Gather together a group of neuroscientists and ask them to describe the brain and the majority of them will likely say something sterile and scientific like, ‘It’s a ball of goo held together by magic’. Ask the same question to a philosopher or a theologian and they may answer with something along the lines of the mind being a union of the heart and the brain. Throw the word ‘soul’ into the mix and things get chippy. Some philosophers scoff at the idea of a soul and some thelogians scoff at philosophy. It all seems to even out somehow in sort of a perpetual stalemate of gradually increasing narrow-mindedness. Personally, I can’t/won’t argue with the goo/magic hypothesis, but I’ve always leaned more toward the philosophical and, to this end, tend to agree with the union concept.
Lydia Davis wrote a poem called Head, Heart that floored me the first time I read it. I’m not usually a poetry groupie, but this constitutes an exception:
Head tries to help heart.
Head tells heart how it is, again:
You will lose the ones you love. They will all go. But even the earth will go, someday.
Heart feels better, then.
But the words of head do not remain long in the ears of heart.
Heart is so new to this.
I want them back, says heart.
Head is all heart has.
Help, head. Help heart.
Without proper caution, words like these can set one to thinking deeply about things better left unthought. I can’t blame Lydia Davis for this, easy though it might be. The fact is that for the last six years around my birthday, contemplation of the state of my own head/heart union has been mandatory. It may not seem like the kind of thing that warrants conscious contemplation, but for some people, this union is perpetually in some varying state of peril. Her poem was an innocent bystander to my effort in Xtreme navel gazing and it ended up adding color to a normally very black and white endeavor.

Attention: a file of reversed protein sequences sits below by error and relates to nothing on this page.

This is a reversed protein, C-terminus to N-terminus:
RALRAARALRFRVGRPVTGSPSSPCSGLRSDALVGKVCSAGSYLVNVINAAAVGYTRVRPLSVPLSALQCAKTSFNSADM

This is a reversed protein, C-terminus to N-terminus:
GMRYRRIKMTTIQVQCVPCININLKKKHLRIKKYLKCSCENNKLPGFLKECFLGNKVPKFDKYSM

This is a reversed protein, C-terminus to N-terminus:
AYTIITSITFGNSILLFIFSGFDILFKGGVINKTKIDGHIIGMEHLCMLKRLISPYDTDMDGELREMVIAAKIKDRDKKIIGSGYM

My head is my heart’s over-protective big brother. It accepted this post very early in the game and in short order became an expert at detaching itself and its sibling from the world. There was never any negotiation; heart was in trouble and, yes, head really was all heart had. It’s a common refrain of mine that my head has reached down and plucked me from the abyss many times. Over time, this plucking has been complicated by the fact that my head decides when to pluck. Sometimes it just leaves me there for awhile to brood and sort of meditate on how I got there. This isn’t necessarily always a bad thing; it can be enormously instructive. Nevertheless, at times it can be a bit of dick, frankly.
Dick or not, though, I realize that it has my best interests in, well….mind. The goal has always been to protect me from myself and others and at this it’s excelled. The side effect of my head keeping my heart safe has been a kind of emotional isolation that results in my remaining a perpetually detached observer. I’ve been to a lot of weddings and funerals over the years. Thankfully, the former still outnumbers the latter, but time (and war, sadly) has a way of evening the score. At weddings, I’m happy, but never too happy. At funerals, I’m the stoic one that comforts the more demonstrative folks. I’m afraid that eventually I’ll have been asked to eulogize everyone I know due to the fact that I’m the only one capable of doing so without being interrupted by pesky emotions. But buried deep down, there sits jealousy on the part of both my head and my heart. The latter for the married couple because it remembers what love feels like, and the former for the deceased because the thought of being released from its self-imposed cognitive concentration camp seems genuinely comforting.
And the conundrum is in that comfort: My head knows what it’s doing to my heart, sees the folly in it all, and worries about whether it’s too late in the game to change. Heart understands and empathizes; it appreciates the fact that it owes every beat in recent years to head’s ability to endure things that heart couldn’t at the time. It’s a very complicated relationship marked by one not wanting to disappoint the other. Hope, they agree, is a powerful thing, which also makes it a dangerous thing to see slipping away. People ask me how it feels to be a year older. ‘The same as it always has’, I answer in the most unassuming way possible. I feel like I’m trapped on the inside looking out and the view is the same as it’s always been. Head fears that after years of neglect, heart may do something rash or, worse, nothing at all. Heart knows. It’s nothing new.
Heart is all head has. Help, heart. Help head.
Sir @ January 25, 2010